Today I made a trip to the Mid-County food bank, which is run by ministers of various churches in mid-Menominee county. The actual location where you go to pick up the food is in a Lutheran-ELCA church in the town of Stephenson.
The food bank has changed a lot from the last time I saw it. They now have a marked entrance to the food bank on the side of the church building, with a large Food Bank sign. Since the side of the church faces the road on which Stephenson’s one grocery store is located, I’ll bet a lot of people who didn’t know about the food bank know about it now from reading the sign on a trip to the grocery store.
They also have remodeled the area where the food bank is held. I think the food is still kept on shelves in the same area, but the waiting area is now in the same room where the door to the food bank is, and you now don’t have to take a number.
They have changed some policies. They now require you to have a photo ID with your address on it to get food there. But they are accommodating if you happen to have misplaced your photo ID. They will accept anything that shows your address, which proves you live in the area the food bank serves. (They don’t want you to collect food at their food bank and then at the one in Marinette.)
They also have a prominent sign that each household may come to the food bank only once a month. You get a bag of food for each household member, so if you are on food stamps and can’t feed your family on the shrinking food stamp amount, you get about enough to fill in the gap when your food stamp money runs out.
A little known secret of the food bank— they get lots and lots of dried beans and other dried legumes (lentils, peas and beans are legumes). And since most poor people don’t know how to cook dried beans and turn them into food, a lot gets thrown out when the expiration date rolls around. (They are not allowed to hand out any expired food— even though I’ve eaten lentils ten years expired and they made perfectly fine soup.)
Since the food bank now has some large freezers in the back, they had some frozen ground venison to give out. My friend Rev. John Lindt who is on the board of the food bank told me how they get the venison. When deer are doing major damage to the crops of a local farmer, the farmer can get a special permit from the DNR to hunt the offending deer. The farmer may donate it to the food bank, which gets the carcass processed and frozen.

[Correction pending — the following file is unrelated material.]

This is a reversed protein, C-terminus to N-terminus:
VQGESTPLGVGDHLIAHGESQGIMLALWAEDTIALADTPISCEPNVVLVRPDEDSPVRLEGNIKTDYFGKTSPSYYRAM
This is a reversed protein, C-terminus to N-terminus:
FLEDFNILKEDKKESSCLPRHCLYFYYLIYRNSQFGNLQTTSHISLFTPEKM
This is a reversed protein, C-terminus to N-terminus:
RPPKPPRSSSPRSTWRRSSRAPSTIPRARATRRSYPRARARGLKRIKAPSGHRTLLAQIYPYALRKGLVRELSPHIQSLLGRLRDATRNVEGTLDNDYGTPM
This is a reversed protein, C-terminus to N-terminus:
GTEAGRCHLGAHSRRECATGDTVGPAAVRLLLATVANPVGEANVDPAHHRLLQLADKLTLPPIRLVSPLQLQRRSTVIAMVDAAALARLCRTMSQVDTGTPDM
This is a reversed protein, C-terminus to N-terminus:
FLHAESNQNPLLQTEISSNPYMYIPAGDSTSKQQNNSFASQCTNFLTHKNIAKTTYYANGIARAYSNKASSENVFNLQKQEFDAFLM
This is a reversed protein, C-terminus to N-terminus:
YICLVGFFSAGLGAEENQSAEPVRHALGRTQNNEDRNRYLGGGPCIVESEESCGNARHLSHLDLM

At this particular food bank, the customers are not allowed directly in the room where the food is. There is a service window, and the volunteers fill your bag. They ask you what kind of food you can use. I told them I was on a special diet for health reasons so they would understand why I couldn’t take the hamburger helper or pasta or other high-carb options. They actually brought food items over to me so I could read the label on some things before they put it in my bag.
One nice thing is that they also give out a roll of toilet paper and one of paper towels. For poor people on the various forms of government aid, this is essential. Food stamps don’t pay for anything but food. And your SSI disability or welfare check is only meant for paying your home heating, electricity, rent or property tax, and other things like that. There is nothing given for things like paper products or soap and laundry detergent.
Most of the people I’ve seen on my visits to the food bank are behaving well. But all of them are going through a lot of negative emotions. Going to a food bank, like going on welfare programs, is absolute proof that you have fallen out of the middle class. It makes a person fearful, depressed, and even angry. Mostly angry at fate, or at yourself for your mistakes and failures, but sometimes I am sure people transfer their anger towards the food bank volunteers and their rules. So if you ever see a food bank recipient who gets snippy with the food bank volunteers or bitches about the rules, don’t assume that all poor people are ungrateful, lazy-ass bums. Sometimes it’s just a matter of being in pain. (I made a point of saying thank you— twice— to make up for those who are too depressed to say it.)
Now, if a certain type of person reads this post they may decide I am an evil lazy bum for going to a food bank when I have access to the internet. But really— don’t people know you can get internet access through public libraries? I’ve read about an actual homeless woman who kept a blog, turned it into a book, and had it sell well enough to let her stop being homeless. And there is also the fact that some food bank bums have relatives or friends who pay for internet access devices and service. So don’t get so judgmental. Anyone can lose a job. Anyone might be or become disabled. Anyone, then, can be down and out and need the help of the kind people who donate to the food bank. So let’s just be grateful that there are some out there who still care for the less fortunate— as the Bible commands— without getting all judgmental about it— as the Bible forbids.